‘Big differences’ as Libya parliament postpones vote on unity government
TRIPOLI - Libya's parliament postponed a vote of confidence expected to be held Monday on a new UN-backed unity government seeking to assert its authority, deputies said.
They said a special session of the internationally-recognised parliament, to be held in the eastern city of Tobruk, failed to take place because of "big differences".
Also on Monday, British Foreign Secretary Philip Hammond flew into Tripoli hot on the heels of visits last week by the foreign ministers of Italy, France and Germany for talks on shoring up prime minister-designate Fayez al-Sarraj's cabinet.
The international community sees the Government of National Accord (GNA) as the best hope for resolving years of chaos in Libya, and European Union ministers were on Monday to discuss economic and security projects supporting it.
Oil-rich Libya has been roiled by turmoil since the 2011 ouster and killing of Muammar Gaddafi, causing widespread alarm in the West.
Concern has been compounded by the expansion of the Islamic State group in Libya, where the jihadists have set up a bastion just 300 kilometres (185 miles) from Italy across the Mediterranean.
People smugglers are also feeding on the chaos, with a surge of illegal migration to Europe from Libya.
Formed under a power-sharing deal agreed by some Libyan lawmakers in December, the GNA has been working to assert its authority but needs formal endorsement from parliament and support from a rival administration.
The GNA pushed ahead Monday with its efforts to assert its authority by taking over the ministries of housing and public works and social affairs in Tripoli.
They were handed over to state minister Mohammad al-Amari, an official statement said, adding without elaborating that the takeover of a third ministry -- youth and sports -- had been delayed.
Deputy premier Ahmed Maiteeq has said the government would begin running the three ministries.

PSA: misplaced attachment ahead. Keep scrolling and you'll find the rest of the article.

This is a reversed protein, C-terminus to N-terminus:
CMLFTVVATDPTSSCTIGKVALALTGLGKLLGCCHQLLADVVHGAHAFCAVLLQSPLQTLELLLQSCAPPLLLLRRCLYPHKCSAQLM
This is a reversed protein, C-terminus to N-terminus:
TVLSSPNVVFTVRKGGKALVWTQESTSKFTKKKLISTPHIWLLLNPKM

The Foreign Office in London said Hammond and Sarraj discussed the GNA's plans to rebuild the country, tackle IS and people trafficking.
"Fighting Daesh and fighting illegal migration is part of the same agenda, and of course it must be for the Libyan people, the Libyan government, to decide how to recapture their country from the Daesh invaders, but the international community stands ready to support them, to provide training and technical assistance in any way," Hammond said, using an Arabic acronym for ISIS.
He said Britain was committing an extra £10 million to help the GNA "strengthen political institutions, the economy, security, and justice".
Kobler called Hammond's visit a sign of the international community's "unwavering support" for Libyan stability and unity.
Libya has had two rival administrations since a militia alliance took over Tripoli in mid-2014, setting up its own authority and forcing the elected parliament to flee to Tobruk.
The head of the Tripoli administration, Khalifa Ghweil, has refused to recognise the authority of the Sarraj government which he deems illegal.
Sarraj arrived in Tripoli on March 30 under naval escort and has set up his government in a naval base.
Since then he was won the trust of local officials, including mayors of cities ruled by the Tripoli administration, and key state institutions have pledged allegiance to the GNA.
EU foreign policy chief Federica Mogherini said European foreign and defence ministers would hold talks via video link from Luxembourg with Sarraj later Monday on how best to shore up his government.
They will work "to identify concrete projects in different fields that are the priorities of the Libyan people and of the Libyan government... on the economic and political and security side", she said.
French Foreign Minister Jean-Marc Ayrault said the EU ministers would discuss steps to stop arms trafficking and migrant smuggling.
At least eight African migrants, and possibly as many as 27, died after an overcrowded boat left the Libyan port of Sabratha, a search and rescue organisation said on Monday.
In the east, meanwhile, five days of violence between pro-government forces and armed groups in second city Benghazi has left 26 loyalist soldiers dead, the Lana news agency close to the recognised parliament reported.